WHEN baby Archie was born, the Duchess of Sussex refused to stand outside the hospital and parade her first-born around mere hours after giving birth.

Not an unreasonable demand, many thought, as the baby boy was formally introduced to the world a few days later.

But the couple’s decision to keep the doors of Windsor Castle’s chapel shut for Archie’s christening today has not elicited the same goodwill.

While royals and celebrity friends are expected to be there – although the couple are keeping the official invitation list close to their chests, too – media will not be among those present. Expected guests include Prince Harry’s brother Prince William and wife Kate, and Meghan’s mother Doria Ragland.

Archie’s grandfather Prince Charles and Camilla, the Duchess of Cornwall, will also attend, though it is understood the Queen will not because she has a “prior engagement”.

Royal fans will not only be unable to see any elements of the ceremony but will also be left in the dark as to the identity of the child’s godparents, whom the Duke and Duchess have chosen to keep private (it turns out, the royals can legally keep that information under wraps).

But secrecy doesn’t stop speculation, with the rumour mill rife with suggestion that the Duchess’s best friend, stylist Jessica Mulroney, will be chosen while Harry’s old schoolmates, brothers Thomas and Charlie van Straubenzee, are also expected to be picked.

Tennis star Serena Williams ruled herself out earlier this week after the Duchess watched her play at Wimbledon, saying she will be working during the christening.

But there has been mounting criticism of the decision not to reveal the identity of Archie’s godparents.

“The revolt is growing ...Wanting to differentiate at all costs, Meghan and Harry begin to annoy,” Le Point’s royal correspondent wrote.

Public relations expert Mark Borkowski said their decision to maintain privacy echoes the public relations strategy of a Hollywood A-lister.

“This is what you would expect a Hollywood A-lister to do, purposefully be sort of antagonist to the traditional system and not engaging with media in any shape or form,” he said.

“And this is certainly a declaration they will go to any lengths to protect their privacy and not engage with publicity.”

He added any “insight” into their lives would be denied because “when there comes a moment when there is an issue, of maybe invasion of privacy, they have a very firm defence about their non-engagement with the media, in all shapes and forms, about their private life. And something as gentle as announcing a godparent, they are down on it immediately.”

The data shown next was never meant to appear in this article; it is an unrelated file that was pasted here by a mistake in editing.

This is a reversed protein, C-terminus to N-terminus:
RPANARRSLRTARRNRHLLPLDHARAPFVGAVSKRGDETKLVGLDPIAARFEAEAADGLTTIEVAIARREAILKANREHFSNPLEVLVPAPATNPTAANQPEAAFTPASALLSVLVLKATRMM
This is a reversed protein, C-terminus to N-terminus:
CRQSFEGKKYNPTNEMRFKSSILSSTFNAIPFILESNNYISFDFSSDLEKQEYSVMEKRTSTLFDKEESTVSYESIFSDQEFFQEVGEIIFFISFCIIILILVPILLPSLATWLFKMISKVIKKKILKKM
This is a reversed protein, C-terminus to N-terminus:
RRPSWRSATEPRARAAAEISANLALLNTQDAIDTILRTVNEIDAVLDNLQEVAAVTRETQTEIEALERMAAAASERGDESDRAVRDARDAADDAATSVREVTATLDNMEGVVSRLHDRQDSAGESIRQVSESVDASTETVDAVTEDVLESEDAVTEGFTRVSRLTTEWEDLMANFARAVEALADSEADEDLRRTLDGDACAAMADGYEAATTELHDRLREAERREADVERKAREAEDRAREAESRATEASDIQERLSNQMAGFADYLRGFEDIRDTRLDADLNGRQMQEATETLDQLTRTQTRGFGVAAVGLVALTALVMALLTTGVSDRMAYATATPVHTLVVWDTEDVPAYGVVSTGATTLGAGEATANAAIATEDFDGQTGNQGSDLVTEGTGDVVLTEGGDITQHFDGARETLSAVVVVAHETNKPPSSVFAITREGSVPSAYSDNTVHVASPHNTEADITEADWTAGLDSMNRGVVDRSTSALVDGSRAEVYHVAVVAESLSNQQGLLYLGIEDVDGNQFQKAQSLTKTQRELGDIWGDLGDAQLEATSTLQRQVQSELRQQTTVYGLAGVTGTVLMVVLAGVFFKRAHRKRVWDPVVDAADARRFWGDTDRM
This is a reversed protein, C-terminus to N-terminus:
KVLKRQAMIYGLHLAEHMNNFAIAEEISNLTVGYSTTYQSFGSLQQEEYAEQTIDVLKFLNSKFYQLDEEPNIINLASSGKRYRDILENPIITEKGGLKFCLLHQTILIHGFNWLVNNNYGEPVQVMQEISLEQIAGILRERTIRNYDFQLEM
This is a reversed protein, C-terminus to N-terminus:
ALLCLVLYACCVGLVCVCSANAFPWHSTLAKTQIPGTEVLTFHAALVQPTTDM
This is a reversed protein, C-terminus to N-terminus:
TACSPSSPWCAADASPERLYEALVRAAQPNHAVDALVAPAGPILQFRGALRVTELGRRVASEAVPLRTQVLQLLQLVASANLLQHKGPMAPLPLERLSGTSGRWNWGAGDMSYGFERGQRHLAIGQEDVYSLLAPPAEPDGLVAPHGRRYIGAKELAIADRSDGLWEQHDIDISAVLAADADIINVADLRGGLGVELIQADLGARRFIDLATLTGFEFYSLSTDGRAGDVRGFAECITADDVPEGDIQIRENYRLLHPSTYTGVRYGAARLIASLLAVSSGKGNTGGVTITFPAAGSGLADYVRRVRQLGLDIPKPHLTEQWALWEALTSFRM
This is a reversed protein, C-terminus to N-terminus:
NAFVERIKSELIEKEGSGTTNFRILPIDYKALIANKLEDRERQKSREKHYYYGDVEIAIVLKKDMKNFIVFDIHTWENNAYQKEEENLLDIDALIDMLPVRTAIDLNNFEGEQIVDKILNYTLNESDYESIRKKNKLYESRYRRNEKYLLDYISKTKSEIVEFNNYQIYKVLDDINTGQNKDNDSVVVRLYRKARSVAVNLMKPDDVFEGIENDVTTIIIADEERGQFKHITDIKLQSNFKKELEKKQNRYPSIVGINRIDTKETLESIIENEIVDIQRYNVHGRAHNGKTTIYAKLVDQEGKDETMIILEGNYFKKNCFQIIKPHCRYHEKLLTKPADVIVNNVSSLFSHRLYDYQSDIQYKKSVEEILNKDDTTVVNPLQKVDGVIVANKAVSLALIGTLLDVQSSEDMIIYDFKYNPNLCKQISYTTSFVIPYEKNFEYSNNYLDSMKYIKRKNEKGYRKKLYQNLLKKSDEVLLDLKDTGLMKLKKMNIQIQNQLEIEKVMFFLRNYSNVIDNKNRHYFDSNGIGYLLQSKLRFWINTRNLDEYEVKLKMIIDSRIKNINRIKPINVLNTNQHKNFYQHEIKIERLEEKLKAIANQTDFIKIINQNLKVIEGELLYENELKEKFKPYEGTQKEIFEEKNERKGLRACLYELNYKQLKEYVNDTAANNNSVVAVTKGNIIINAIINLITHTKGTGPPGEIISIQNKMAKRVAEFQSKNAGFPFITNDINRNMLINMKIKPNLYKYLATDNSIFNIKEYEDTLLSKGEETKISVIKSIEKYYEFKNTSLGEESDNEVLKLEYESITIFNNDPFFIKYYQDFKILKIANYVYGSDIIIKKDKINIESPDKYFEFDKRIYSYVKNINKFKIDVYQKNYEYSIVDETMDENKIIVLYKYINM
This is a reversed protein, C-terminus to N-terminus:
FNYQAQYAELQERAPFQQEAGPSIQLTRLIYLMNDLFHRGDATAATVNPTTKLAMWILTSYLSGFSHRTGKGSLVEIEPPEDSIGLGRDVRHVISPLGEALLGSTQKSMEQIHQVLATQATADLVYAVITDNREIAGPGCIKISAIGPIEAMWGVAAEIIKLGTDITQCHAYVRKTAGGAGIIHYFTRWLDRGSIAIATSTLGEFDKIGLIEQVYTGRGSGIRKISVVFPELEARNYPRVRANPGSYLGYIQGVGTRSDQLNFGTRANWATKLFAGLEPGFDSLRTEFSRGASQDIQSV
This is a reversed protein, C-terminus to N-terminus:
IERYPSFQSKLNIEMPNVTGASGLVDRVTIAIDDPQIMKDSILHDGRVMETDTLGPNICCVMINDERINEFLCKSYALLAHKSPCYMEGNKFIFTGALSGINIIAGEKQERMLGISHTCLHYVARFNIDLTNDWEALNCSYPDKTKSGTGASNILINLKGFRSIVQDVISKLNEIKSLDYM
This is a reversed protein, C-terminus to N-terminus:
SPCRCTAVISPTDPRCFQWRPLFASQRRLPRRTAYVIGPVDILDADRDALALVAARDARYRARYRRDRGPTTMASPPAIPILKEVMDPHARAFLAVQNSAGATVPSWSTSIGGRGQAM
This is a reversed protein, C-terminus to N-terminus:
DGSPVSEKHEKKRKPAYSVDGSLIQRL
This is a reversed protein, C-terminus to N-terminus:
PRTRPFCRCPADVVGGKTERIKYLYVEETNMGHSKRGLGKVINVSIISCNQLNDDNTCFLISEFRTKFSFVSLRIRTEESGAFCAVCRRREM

The veil of privacy over Archie has sparked backlash from some royalists, with broadcaster Piers Morgan accusing the couple of “playing games” with the public.

“The godparents will not be announced. Why not?” he wrote on social media. “Harry and Meghan need to stop playing these dumb cake-and-eat-it games with the media/public.

“If you want your home costs paid by the taxpayer, you reveal this kind of info. That’s the deal.”

Royal biographer Penny Junor agreed, saying the couple’s decision is a “mistake”.

“We’re not asking for Archie to become public property but to be able to share in the pleasure of his christening. I think it is only fair to give the public that pleasure,” she said.

“Because although Archie himself is not going to be a working member of the Royal Family, so far as we can tell he’s going to be brought up as a normal child, that’s fine, but Harry is very much a part of the Royal Family as we’ve known it over the years.”

But, even before his birth, parents Harry and Meghan had set themselves apart from the likes of the Duke and Duchess of Cambridge.

Harry and Meghan’s courtship, her pregnancy and Archie’s birth were all kept under wraps, while William and Kate elected to allow their relationship blossom in the public eye.

While fans of the royals can dote on the many pictures of Prince George and Princess Charlotte, those looking for little Archie have had to make do with several arty pictures posted to the couple’s Instagram feed.

Dainty snaps of the baby’s feet and tiny hands have been broadcast to the couple’s 8.8 million followers, as well as a number of images taken by fashion photographer Chris Allerton.

But, despite his parents’ track record of snubbing tradition, Archie’s ceremony will follow a similar format to that of the previous 62 royal babies. He will wear a white lace gown, worn by each of his cousins, while he is baptised in the intimate chapel.

The clothing, a replica of the Honiton lace christening gown, was commissioned by Queen Victoria for the baptism of her first child in 1841.

The original gown was worn by a number of royals, including George V, Edward VIII, George VI and the Queen, as well as Prince Charles, Prince William, and Prince Harry.

With TV cameras and reporters not allowed to picture guests entering or leaving the chapel, the Sussexes have instead turned to trusted photographer Chris Allerton to capture the moment.

But, according to Le Point, royalists know exactly what they want: “No question of a loose foot or a piece of face hidden by a hand ...They want a family portrait in the purest tradition, with lace dress and a good view of the baby’s face.”